Rolling Stone’s new social networking hub, #RSFans, aims to be a “two-way conversation” between Rolling Stone editors and Facebook, Twitter and Instagram users.
Readers are supposed to tag Facebook posts and pictures, tweets and Instagram photos with #RSFans. Editors curate the content and feature it on the RSFans page. A Coachella post, for instance, includes Instagram photos and tweets from the California music festival.
Fans are using social media to cover “live events, festivals, particular concerts and new record releases,” says David Kang, Rolling Stone’s recently hired chief digital officer. “Even with our extensive coverage, we can’t replicate that.” So the brand is harnessing that content on its website instead. Some of the fan-curated digital content may also make its way into the print magazine, Kang said: “It’s a logical extension of the two-way conversation.”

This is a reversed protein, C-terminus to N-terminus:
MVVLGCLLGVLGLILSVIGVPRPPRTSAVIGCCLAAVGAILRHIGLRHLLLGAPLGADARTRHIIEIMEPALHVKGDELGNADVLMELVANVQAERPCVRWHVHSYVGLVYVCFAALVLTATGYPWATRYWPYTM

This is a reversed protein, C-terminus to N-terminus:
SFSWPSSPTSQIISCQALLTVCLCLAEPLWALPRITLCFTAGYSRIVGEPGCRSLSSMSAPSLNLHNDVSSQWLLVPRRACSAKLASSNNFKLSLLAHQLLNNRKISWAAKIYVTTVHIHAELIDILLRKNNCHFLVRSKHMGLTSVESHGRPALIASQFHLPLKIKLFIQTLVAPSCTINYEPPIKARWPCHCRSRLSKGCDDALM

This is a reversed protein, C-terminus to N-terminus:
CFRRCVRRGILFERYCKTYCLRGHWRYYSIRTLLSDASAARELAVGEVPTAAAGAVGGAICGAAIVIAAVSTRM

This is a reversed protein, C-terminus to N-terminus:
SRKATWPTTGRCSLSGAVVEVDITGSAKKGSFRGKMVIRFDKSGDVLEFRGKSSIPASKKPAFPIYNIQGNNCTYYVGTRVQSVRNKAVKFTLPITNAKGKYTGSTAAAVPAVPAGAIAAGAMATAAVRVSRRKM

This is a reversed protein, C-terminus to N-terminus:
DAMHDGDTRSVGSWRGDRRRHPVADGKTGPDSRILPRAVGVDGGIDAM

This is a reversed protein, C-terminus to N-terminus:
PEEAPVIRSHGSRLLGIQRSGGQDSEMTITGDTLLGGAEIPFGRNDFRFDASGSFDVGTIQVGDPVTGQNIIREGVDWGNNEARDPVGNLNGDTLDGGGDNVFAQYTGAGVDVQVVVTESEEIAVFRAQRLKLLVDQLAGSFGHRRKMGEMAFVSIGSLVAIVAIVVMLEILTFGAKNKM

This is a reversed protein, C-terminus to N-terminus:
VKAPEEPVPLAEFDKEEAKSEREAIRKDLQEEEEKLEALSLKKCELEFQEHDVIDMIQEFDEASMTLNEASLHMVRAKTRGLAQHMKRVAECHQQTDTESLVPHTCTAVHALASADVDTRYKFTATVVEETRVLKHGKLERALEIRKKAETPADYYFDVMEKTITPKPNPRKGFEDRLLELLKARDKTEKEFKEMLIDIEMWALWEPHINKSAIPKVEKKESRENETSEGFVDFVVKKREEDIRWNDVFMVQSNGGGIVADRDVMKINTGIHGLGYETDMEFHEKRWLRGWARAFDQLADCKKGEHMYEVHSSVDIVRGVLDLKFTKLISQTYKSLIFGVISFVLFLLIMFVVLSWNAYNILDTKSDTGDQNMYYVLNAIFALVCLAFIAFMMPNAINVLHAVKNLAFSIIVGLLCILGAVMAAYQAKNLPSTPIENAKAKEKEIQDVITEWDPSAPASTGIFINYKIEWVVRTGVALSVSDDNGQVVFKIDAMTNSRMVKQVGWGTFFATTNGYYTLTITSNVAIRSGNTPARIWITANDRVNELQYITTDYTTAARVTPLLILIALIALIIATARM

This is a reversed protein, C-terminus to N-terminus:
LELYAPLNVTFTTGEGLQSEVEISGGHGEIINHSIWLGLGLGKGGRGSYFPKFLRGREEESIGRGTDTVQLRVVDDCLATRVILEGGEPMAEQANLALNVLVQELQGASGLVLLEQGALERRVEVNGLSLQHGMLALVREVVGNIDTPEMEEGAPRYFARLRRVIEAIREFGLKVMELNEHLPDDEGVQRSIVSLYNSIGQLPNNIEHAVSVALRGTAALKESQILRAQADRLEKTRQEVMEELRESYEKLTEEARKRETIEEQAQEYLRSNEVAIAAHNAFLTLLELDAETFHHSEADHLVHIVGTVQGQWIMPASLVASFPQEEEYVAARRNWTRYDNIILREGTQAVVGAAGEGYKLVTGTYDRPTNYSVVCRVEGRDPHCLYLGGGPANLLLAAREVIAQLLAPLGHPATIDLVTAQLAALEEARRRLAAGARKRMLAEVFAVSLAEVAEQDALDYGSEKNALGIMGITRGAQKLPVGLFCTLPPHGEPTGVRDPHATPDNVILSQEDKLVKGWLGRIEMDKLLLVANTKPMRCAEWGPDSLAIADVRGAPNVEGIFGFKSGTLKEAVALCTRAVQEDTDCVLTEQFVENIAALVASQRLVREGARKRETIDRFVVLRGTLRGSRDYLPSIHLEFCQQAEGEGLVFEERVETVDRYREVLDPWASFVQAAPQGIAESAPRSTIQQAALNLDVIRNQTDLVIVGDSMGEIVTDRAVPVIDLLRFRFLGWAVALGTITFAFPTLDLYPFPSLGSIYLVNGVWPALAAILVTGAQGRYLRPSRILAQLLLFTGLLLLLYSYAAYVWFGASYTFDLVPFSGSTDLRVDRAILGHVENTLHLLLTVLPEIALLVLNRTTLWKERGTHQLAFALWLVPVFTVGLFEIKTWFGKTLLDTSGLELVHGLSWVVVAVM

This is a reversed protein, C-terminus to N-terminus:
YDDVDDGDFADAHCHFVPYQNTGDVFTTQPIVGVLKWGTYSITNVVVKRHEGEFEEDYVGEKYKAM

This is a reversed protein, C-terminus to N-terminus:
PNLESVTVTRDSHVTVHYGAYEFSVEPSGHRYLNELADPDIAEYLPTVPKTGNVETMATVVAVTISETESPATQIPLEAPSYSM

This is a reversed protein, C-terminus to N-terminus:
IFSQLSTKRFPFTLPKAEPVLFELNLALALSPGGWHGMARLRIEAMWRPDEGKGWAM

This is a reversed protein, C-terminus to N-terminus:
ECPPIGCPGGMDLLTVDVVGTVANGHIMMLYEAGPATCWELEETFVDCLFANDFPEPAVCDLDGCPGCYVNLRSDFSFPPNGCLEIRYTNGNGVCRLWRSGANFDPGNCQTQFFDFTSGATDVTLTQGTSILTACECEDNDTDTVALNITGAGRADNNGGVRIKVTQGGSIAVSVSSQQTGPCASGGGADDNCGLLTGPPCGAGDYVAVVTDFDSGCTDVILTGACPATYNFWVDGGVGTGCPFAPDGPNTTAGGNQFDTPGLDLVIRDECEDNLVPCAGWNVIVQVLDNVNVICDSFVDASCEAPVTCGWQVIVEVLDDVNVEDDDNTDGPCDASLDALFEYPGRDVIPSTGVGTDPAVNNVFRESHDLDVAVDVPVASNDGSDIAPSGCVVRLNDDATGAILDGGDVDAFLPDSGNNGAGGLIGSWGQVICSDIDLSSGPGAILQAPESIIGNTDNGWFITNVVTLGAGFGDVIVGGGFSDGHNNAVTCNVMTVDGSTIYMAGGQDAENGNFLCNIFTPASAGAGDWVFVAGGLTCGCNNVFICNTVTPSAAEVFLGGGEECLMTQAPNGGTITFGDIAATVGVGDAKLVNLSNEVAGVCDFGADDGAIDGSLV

Rolling Stone was slow to settle on a digital strategy and the chief digital officer position has seen a lot of turnover — Kang, who was previously at Hearst for under a year, was hired to fill the position that Michael Bloom left after just six months. But the magazine hopes to catch up with an iPad edition this year.
Kang is also overseeing the launch of a series of new Rolling Stone apps, beginning in May. There will be an app that lets users find artists touring near them, a news app, a triva app, and an app called “Song Stories” that explains how certain songs came to be.